Living with allergies can be tough. Around this time of year especially, there seems to be no shortage of elements that trigger the stuffy noses, itchy eyes and congestion.
A common misconception is that all the allergy dangers lie outside of the home. The truth is there are a number of things inside the home that can cause those reactions as well. Here are some ways you can control home allergens.
Be Careful What You Bring Inside
During pollen season, it is practically impossible to sleep outside and not get a small layer of it on you and your clothes, even if you can’t see it with the naked eye. You only have to look around at all the pollen-covered vehicles to get an idea of how much of it is in the air.
This is why it is so important, especially during allergy season, to limit the areas of your home that you spend time in while wearing the clothes you wore outside. By sitting on the couch, the edge of the bed, etc., you’re essentially transferring the pollen to those areas. So, even when you change out of those clothes and clean up, you’re still rolling around in the allergy-causing pollen, which can make life miserable for the next month or so.
During the height of allergy season, try to leave outerwear in a hall closet and try to take clothes directly to the laundry room as opposed to wearing them throughout the house.
It’s More Than the Plants Outside
While allergy seasons caused by trees, grasses and weeds outside occur during the fall and spring seasons, there are a number of things that can trigger allergies all year long. A common, and misery-inducing misconception is that houseplants don’t trigger allergies.
However, there are many indoor houseplants that have extremely high pollen counts. If you suffer from seasonal allergies, consider these indoor houseplants that have a low pollen count:
- peace lillies
- swedish ivy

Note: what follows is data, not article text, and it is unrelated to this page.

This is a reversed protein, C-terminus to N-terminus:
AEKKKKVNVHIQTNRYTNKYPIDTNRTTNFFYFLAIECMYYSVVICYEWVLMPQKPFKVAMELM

- passion flowers
Allergies Specific to You
If you suffer from intense or frequent allergic reactions, consider getting allergy testing done if you haven’t already. This testing will expose you to a number of common allergens and, based on your body’s reaction, will let you know specific things you need to look out for and avoid.
Common allergens include molds, pet dander, dust mites, cockroaches, mice, latex, air pollutants and food allergies. These things affect individuals with asthma more often.
Cleaner Surfaces and Cleaner Air
Regular dusting and cleaning is the primary way to prevent allergens from affecting you and your family. Dust mites are found in nearly all homes and thrive in warm areas where there is human dander and high humidity.
common areas where they’re found include carpeting, mattresses, linens, pillows and upholstery. Depending upon how badly you and your family reacts to dust mites, it may be worth replacing carpet with hardwood or tile floors and using a humidifier to keep the humidity between 30 to 50 percent.
Allergen-proof bedding, along with washing linens and children’s stuffed animals on a weekly basis can help control dust mites. Also, use a HEPA (high-efficiency particulate air) filters in vacuums and high-quality air filters in the home.
Between the pollen outside and the allergens looking in our home, there seems to be no escaping them. Armed with these tips, however, you may be able to find some relief during this allergy season.